3. On entering land, the authorised person should produce evidence of their authorisation and state the purpose of their entry. The officer may be accompanied by others, if necessary. Any person who ‘willfully obstructs’ an authorised person can be fined up to £1000.

What happened

  1. In January 2020 the Council received a report of a potential breach of planning control involving the unauthorised installation of new windows in a building within a conservation area. An officer, who I will call Mrs Y, visited the building to investigate the reported breach.
  2. Upon arrival at the property, Mrs Y found contractors installing new windows. Mrs Y says she spoke with a contractor to enquire about the whereabouts of the property owner. She says the contractor invited her to enter the property and she met the owner, Mrs W.
  3. The building firm have since disputed Mrs Y’s version of events in a letter to Mrs W’s husband: “I can confirm that none of our installers did or indeed would have invited a Gloucester City Council conservation officer into your property on the day in question. The lady did not introduce herself and instructed our workforce to stop work immediately and not to remove any timber from site”.
  4. Mrs W reports that one of the window fitters knocked on her sitting room door and said, “a lady wants to see you”. Mrs W says the officer did not introduce herself and did not explain the purpose of the visit. She says the officer, Mrs Y, told her to stop all works immediately, but Mrs W pointed out the building was not listed and so the works were not unauthorised.
  5. Mrs Y took some internal photographs of the windows and asked Mrs W for her contact details so that she could send the necessary paperwork for her to apply for planning permission. Mrs Y also advised the contractors to cease working.
  6. Shortly after Mrs Y’s visit, Mrs W’s husband returned home and instructed the contractors to continue with their work. He also emailed Mrs Y, “You advised my wife that planning permission was required for this work, as [building name removed] is in a conservation area.  We were not aware that planning permission is required, as the building is not listed.  However, we now realise from your discussion with my wife that planning permission is required as we are carrying out work to a flat in a conservation area.  I apologise for not submitting a planning application.  This was not a deliberate act, but an oversight on my part, as I believed that as the building is not listed, no planning permission is required”.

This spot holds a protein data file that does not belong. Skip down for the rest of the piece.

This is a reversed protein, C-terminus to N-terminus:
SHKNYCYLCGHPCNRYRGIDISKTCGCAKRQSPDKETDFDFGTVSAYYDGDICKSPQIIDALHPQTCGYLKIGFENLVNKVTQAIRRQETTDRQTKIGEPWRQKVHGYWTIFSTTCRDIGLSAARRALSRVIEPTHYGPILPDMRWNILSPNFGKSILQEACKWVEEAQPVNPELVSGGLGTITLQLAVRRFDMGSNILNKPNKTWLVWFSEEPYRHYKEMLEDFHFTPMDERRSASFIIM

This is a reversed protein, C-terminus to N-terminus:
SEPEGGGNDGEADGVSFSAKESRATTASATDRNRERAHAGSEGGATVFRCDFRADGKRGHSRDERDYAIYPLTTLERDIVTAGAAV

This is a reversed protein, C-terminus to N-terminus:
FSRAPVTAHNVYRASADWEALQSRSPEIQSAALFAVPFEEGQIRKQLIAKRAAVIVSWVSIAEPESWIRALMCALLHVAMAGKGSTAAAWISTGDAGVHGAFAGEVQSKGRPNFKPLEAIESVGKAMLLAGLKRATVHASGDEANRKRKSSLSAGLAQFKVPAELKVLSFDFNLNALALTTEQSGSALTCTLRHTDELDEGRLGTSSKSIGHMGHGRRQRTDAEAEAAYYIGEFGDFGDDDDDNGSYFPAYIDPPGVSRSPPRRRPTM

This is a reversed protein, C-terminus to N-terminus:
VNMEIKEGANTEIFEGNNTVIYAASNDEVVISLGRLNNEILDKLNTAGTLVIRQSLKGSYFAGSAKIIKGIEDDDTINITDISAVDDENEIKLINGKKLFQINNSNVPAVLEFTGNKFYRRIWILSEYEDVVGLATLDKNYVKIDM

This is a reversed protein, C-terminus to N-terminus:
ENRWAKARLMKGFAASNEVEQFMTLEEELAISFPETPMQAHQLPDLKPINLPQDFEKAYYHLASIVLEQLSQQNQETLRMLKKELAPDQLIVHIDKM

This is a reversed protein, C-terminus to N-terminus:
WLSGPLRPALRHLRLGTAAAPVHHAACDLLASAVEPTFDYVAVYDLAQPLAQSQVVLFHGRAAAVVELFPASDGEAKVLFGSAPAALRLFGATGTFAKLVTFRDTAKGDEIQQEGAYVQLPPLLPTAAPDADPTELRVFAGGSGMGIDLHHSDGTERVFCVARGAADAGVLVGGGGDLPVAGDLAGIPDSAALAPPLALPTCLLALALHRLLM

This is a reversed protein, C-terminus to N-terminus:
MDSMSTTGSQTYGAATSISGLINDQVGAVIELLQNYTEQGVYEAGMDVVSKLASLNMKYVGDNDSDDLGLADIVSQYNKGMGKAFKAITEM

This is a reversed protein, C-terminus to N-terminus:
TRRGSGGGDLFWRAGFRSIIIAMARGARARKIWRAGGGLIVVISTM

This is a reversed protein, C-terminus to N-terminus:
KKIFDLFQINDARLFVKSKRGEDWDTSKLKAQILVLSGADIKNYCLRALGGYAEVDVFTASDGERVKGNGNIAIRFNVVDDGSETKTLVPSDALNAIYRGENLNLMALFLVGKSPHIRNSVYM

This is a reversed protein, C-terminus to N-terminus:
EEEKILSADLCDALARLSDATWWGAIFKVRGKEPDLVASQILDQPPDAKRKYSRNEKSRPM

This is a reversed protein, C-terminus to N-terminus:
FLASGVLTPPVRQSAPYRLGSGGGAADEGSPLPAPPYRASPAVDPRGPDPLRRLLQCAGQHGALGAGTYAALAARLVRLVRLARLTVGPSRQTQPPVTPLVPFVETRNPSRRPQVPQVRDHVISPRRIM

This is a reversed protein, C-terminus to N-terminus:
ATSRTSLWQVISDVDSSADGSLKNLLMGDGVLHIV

7. Some days later, Mr and Mrs W instructed an agent to oversee planning matters on their behalf. The agent wrote to the Council and challenged Mrs Y’s view that planning permission was required. The agent also pointed out that only ‘authorised named officers’ may enter land specifically for planning enforcement purposes. Mrs Y is not an authorised named officer.
  8. Meanwhile, Mrs W submitted a formal complaint to the Council. She expressed the distress and upset caused by Mrs Y’s visit. Mrs W also described how, in her view, Mrs Y was rude, discriminatory, and culturally insensitive.
  9. The Council did not uphold the complaint. It accepted that Mrs Y was not an authorised officer but maintained that she was invited into the property and was not asked to leave. In which case, authorised entry was not required. Furthermore, the Council said it had spoken with Mrs Y, who has worked for the Council for many years, and she was shocked and upset to hear the allegations made against her regarding bullying and discriminatory behaviour.
  10. Dissatisfied with the Council’s response, Mrs W approached the Ombudsman for an impartial review.

Was there fault in the Council’s actions causing injustice to Mrs W?

  1. If there is a conflict of evidence when considering complaints, we make findings based on the balance of probabilities. This means that we will weigh up the available relevant evidence and base our findings on what we think was more likely to have happened.
  2. The Ombudsman has not investigated any concerns relating to the Council’s enforcement investigation, or the merits of the decisions made. It is an ongoing investigation and Mrs W will have the right of appeal against any enforcement notices issued, and it will be reasonable for her to exercise this right so that her grounds of defence can be properly considered. Instead, we have focused on the officer’s visit which was the focus of Mrs W’s complaint to the Ombudsman.
  3. We cannot say with certainty what happened on the day of Mrs Y’s visit to Mrs W’s home. There are conflicting accounts; Mrs Y says the builders invited her into the property, but the firm dispute this. Irrespective of whether the builders invited Mrs Y into the corridor of the property, Mrs W had the right to challenge Mrs Y. The account written by Mrs W on 18 January does not suggest that she did so: